It’s good to implement ventilation and air conditioning systems that help you achieve the prior goal of airflow, while also ensuring that air flows into the right places. With apartment air conditioning, especially as temperatures grow in houses that aren’t well-designed for it (British homes often suffer for this, as we saw during 40c+ temperatures last year, this is going to become even more commonplace and necessary.

Of course, it’s not just about trying to let the air escape, but also making a comfortable environment for everyone in the living space. This is where a good air conditioning approach can be a vital strategy to work with.

Moderate The Temperature

Many people think that heating the home up during a cold period can prevent damp by preventing moisture-filled air from sticking to cold walls. This isn’t really true for the most part, and it’s not a reason to spend your hard-earned money on heating if you weren’t already going to.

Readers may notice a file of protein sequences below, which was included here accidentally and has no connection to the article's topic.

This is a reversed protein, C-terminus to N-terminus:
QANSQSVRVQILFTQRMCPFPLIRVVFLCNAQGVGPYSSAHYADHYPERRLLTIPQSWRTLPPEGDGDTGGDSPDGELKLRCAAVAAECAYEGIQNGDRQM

Moreover, sometimes it’s good to make sure a heated room has at least a little ventilation (after you’ve enjoyed the warmth) so that the heated air can escape more readily, especially during wet periods outside. This can allow you to ensure dampness and moisture has no ability to stick around, which really will make a difference in preventing damp.

It’s wise to consider how a room can be heated through more conventional means, also. For example, if you have a small bedroom that you and your partner sleep in each night with the windows fully shut, you should remember that the body heat you generate can bring its own stagnant air and warmth into the room, which is why ensuring safe ventilation (such as through capable window ventilation locks) are implemented correctly.

Extract Wet Air

It’s good to extract wet air from the property if you can. Of course, this means using extraction fans in your kitchens and bathrooms. The former may be necessary even if you’re attending to quite light cooking, such as boiling eggs for your morning toast, as the steam can rise and may not have a place to escape otherwise.